I can’t believe I did it! At least 3 days worth of nervous energy and anxiety and loss of sleep…I finished my first 13.1 mile race!

We got the kids up before 6 am to make the drive to San Jose for the race.  I powered down a pre-run breakfast at home to let my stomach settle on the drive.   I stuck with my usual bowl of oatmeal with a banana, and one cup of coffee with skim milk. I gave my legs a good stretch-n-roll-out, put on my spanking new race ensemble and tried to relax.  We made good time, getting to San Jose by 6:45 and wondering what to do next.
The race didn’t start until 8, and we were a good hour early.  As soon as it started getting light, I decided to walk over to the start area and check it out, there were quite a few runners milling around, but no one I knew, so I went back to the car to warm up. I finally convinced the kids and James to walk with me to the start. LOTS of time to kill.
When you sign up for the race, they ask you what you think your finishing time will be, and assign you to a “Corral” in order to stagger the masses of 10,000 people trying to get across the start line. We were all crowded together in this cyclone area, nervously giggling or stretching for at least 10 minutes… Countdown to start and… HORN BLOWS!  We’re off!  Well…not off, at all.
In fact, we’re standing still but my watch timer is ticking away the seconds. Soon, I notice heads bouncing a few hundred feet ahead of us. Not moving, mind you, just bouncing like at a big rock concert. Soon, the wave of bounce is upon me and I start to bounce, too. Watching the bounce come towards me was pretty thrilling, I have to say. So, bouncey-bounce…not moving, of course, just bouncing. Finally, we bounce-bounce our way over what I assume is the start line- about two minutes after the horn sounded.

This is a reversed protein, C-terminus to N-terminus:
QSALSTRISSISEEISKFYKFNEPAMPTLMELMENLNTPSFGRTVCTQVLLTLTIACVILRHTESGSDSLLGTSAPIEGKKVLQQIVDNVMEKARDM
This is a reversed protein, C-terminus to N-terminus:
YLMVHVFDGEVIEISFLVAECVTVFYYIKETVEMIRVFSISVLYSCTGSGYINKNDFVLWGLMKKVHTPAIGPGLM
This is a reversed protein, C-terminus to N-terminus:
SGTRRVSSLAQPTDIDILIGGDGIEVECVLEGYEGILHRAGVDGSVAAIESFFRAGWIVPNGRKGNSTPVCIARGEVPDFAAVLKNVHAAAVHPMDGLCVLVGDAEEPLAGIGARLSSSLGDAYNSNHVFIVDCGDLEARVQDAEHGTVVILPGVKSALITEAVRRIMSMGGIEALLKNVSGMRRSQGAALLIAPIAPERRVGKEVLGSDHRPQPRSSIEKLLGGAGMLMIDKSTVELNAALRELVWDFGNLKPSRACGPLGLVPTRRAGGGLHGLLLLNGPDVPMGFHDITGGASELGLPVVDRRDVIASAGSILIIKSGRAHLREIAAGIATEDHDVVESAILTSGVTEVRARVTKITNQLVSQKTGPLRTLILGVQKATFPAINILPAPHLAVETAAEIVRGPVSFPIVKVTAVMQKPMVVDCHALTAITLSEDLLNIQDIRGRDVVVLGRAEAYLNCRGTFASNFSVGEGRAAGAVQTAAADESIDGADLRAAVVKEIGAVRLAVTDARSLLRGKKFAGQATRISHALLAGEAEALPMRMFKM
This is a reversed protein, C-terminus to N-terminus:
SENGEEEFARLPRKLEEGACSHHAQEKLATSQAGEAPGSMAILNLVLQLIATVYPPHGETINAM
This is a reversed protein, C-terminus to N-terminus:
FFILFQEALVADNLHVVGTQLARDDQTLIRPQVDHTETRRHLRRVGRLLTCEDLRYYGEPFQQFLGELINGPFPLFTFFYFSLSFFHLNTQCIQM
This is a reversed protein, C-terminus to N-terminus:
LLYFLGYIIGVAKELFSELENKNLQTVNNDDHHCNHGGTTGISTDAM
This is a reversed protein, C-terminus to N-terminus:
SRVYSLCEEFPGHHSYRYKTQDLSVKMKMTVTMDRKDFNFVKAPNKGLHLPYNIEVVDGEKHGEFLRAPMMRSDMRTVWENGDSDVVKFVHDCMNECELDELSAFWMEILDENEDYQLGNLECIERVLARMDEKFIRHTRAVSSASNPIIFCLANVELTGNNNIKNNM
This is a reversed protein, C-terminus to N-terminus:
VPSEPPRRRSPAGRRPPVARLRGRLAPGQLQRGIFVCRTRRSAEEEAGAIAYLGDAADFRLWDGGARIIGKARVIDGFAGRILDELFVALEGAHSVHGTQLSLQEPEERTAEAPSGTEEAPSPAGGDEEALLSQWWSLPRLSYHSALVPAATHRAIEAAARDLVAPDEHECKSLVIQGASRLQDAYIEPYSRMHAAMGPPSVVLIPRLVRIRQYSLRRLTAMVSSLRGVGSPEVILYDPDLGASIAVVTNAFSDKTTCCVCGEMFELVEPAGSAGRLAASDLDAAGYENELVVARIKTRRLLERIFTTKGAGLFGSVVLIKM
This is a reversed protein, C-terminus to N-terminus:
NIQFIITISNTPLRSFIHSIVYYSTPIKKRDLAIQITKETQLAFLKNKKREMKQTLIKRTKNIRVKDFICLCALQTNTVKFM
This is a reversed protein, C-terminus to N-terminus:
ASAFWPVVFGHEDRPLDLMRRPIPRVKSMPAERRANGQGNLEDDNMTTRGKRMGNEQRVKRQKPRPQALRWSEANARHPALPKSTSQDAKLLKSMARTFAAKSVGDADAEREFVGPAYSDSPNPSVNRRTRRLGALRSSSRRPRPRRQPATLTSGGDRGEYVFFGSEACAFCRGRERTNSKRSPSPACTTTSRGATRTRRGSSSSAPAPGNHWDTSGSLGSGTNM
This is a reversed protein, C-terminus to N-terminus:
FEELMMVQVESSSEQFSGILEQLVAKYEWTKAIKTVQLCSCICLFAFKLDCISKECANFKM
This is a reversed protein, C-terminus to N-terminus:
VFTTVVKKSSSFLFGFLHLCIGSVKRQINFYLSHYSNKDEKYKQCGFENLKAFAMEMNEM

I was so excited and felt a welling up of tears as I crossed the start line, I am such a sap! I have only raced 3 times, and it hits me the same every time! Something about the sea of people and the noise just gets to me!
Slowly, the crowd breaks up some and I’m running at an OK pace. The crowds served to keep me in check, as otherwise I can totally see how I would have gone way too fast out of the gate.
For the first ¾ of the race I am feeling good. Then I realize, this is harder than I thought!   I began my self talk “Its all about training and pace, you have the training, just keep the pace” over and over and over…
I hear guy running behind me saying “Okay, one mile to go, lets do this!”  and determined, I see cones about 400 meters ahead of me, people are cheering, I sprint!! Sprint all the way to…just some dude standing there near a cone with an orange flag. You’ve got to be kidding me! I say (out loud- sorry, everyone.) Come around a turn and, there it is! A line of cones and people walking beyond. The finish! I sprint again and then… no, that’s not a line of cones, it’s a turn in the road and people aren’t walking, just running a different way.
I think there were three sprints to the finish before the one that actually resulted in the finish. I saw my husband standing by the side of the road with the video camera, so put on a real gazelle-like stride to the end, tried to smile at the camera at the finish line, crossing at 2 hours, 2 minutes and 49 seconds.  Not too bad for a girl who couldn’t even run a mile last year this time.
I was surprised how wobbly, foggy and disoriented I felt after the run, and most of the day, though not in a bad way, just not able to make major life decisions, like whether I wanted vanilla or blueberry yogurt.